- Full name Antonio Francisco Bastardo
- Born 09/21/1985 in Hato Mayor, Dominican Republic
- Profile Ht.: 5'11" / Wt.: 202 / Bats: R / Throws: L
- School Liceo Sol Ana Nolan
- Debut 06/02/2009
Organization Prospect Rankings
Bastardo moved quickly through the system and made his big league debut in 2009, just four years after signing out of the Dominican Republic. He ascended through the system as a starter but now profiles as a reliever, mostly because he has struggled to stay healthy. He battled shoulder injuries in 2008 and '09 and missed time last year with an elbow strain. He still showed enough for the Phillies to include him on their postseason roster in each of the last two years. Bastardo's fastball ticks up a notch out of the bullpen, sitting at 92-95 mph. He has worked on improving his 82-84 mph slider, which lacks consistency but has decent tilt. He also throws a solidaverage changeup in the mid-80s, though he doesn't use it as much in relief. Bastardo struggles with command at times, which may limit him to a left-on-left specialist role. With the expected departure of free agent J.C. Romero and several other key relievers, Bastardo figures to have a bullpen job in Philadelphia in 2011.
Bastardo earned a victory in his big league debut in June, shoving 92-95 mph fastballs past the Padres. A left shoulder strain cut his first big league stint short, but Bastardo returned to the majors in October and earned a spot on the Division Series roster. Bastardo has grown into a power repertoire. His fastball regularly sits at 91-93 mph, and he throws it for consistent quality strikes when he's going well. His changeup remains an average-to-plus pitch. His slider has its moments, as when he struck out Jason Giambi in the Division Series. Though it has its moments, Bastardo's slider usually is a below-average pitch and needs to be more consistent for him to remain a starter or succeed as a left-on-left reliever. Shoulder woes have interrupted each of his last two seasons, casting doubt on his durability. While he could be a fourth starter, Bastardo has a better chance to fill the Phils' immediate need for a lefty reliever if he shows an improved slider in spring training.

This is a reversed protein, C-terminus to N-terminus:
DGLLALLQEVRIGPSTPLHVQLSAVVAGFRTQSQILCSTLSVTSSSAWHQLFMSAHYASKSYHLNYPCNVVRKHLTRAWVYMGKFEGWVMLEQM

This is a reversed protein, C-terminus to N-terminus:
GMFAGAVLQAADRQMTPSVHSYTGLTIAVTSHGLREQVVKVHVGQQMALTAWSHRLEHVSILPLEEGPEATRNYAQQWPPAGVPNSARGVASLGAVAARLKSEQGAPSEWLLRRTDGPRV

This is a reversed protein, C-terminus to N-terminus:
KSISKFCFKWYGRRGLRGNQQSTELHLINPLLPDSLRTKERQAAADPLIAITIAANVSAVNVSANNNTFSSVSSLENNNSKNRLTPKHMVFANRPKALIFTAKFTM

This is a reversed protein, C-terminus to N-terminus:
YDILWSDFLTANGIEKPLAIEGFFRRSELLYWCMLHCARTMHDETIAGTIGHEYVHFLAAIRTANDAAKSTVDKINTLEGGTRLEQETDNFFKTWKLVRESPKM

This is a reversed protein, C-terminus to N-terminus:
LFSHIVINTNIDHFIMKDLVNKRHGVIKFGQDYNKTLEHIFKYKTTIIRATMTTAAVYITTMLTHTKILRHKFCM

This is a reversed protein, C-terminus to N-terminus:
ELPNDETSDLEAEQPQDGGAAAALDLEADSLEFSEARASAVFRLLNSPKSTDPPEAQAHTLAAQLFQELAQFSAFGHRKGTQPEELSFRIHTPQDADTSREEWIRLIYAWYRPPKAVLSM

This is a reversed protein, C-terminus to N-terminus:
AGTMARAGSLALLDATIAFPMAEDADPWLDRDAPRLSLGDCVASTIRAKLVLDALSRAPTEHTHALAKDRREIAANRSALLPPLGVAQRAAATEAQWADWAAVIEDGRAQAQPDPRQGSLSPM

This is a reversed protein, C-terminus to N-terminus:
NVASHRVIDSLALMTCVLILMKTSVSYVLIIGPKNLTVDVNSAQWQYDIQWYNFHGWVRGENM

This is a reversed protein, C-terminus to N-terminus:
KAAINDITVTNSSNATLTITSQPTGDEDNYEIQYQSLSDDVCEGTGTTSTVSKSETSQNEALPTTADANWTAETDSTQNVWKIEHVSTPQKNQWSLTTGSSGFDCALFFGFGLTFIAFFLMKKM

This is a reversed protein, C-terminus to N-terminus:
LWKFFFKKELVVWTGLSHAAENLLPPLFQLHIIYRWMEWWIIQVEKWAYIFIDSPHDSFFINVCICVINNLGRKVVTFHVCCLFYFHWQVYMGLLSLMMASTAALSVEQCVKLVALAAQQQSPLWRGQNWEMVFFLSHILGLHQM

Bastardo hadn't pitched full-season ball until 2007, then nearly reached the majors in 2008. When he got off to a fast start and big leaguers Adam Eaton and Kyle Kendrick struggled into early June, Bastardo had a start cut short and his next start moved up, putting him on the same throwing schedule as Eaton. Primed for a possible promotion, Bastardo instead came down with a tired shoulder and was never the same after coming back about two months later. In fact, he didn't get a win after May 18 until pitching over the winter in the Dominican League. Bastardo has made such rapid progress due to the deception and command he had of his average repertoire. His fastball sits at 87-91 mph and tops out at 93. It gets on top of hitters quickly and has some cut action. He pitches inside, but he's not overly physical or a power pitcher. His changeup is his best pitch but was less consistent than in 2007, while his short slider improved slightly. It still rates as below-average. Bastardo is a flyball pitcher, usually a poor mix for Citizens Bank Park. Yet changeup lefties Cole Hamels and Jamie Moyer thrive for the Phils, and J.A. Happ, far from overpowering, has had some success. Bastardo might have a bit more upside than Happ but isn't as durable, healthy or polished. After making up for some lost time in the Dominican, he's ticketed for his first trip to Triple-A in 2009.
Signed out of the Dominican Republic in 2005, Bastardo was slowed by shoulder tendinitis in his 2005 pro debut and by a pulled groin in 2006. Though he had pitched just 23 innings in the United States, the Phillies jumped him to low Class A in June, in part because he was 21. Despite his lack of experience, Bastardo put up the most spectacular numbers in the system last season. He went 10-0, 2.14 with 110 strikeouts in 97 innings while flashing promising stuff. His best pitch is a changeup with good action and depth, and he sets it up with an 87-91 mph fastball. His breaking ball is a slurvy mid-80s pitch, and he struggles to command it effectively at times. He's small and wiry, which combined with his injury history leads to questions about his durability. He ultimately may become more of a middle reliever than a back-of-the-rotation starter. He should remain a starter in the high Class A this year.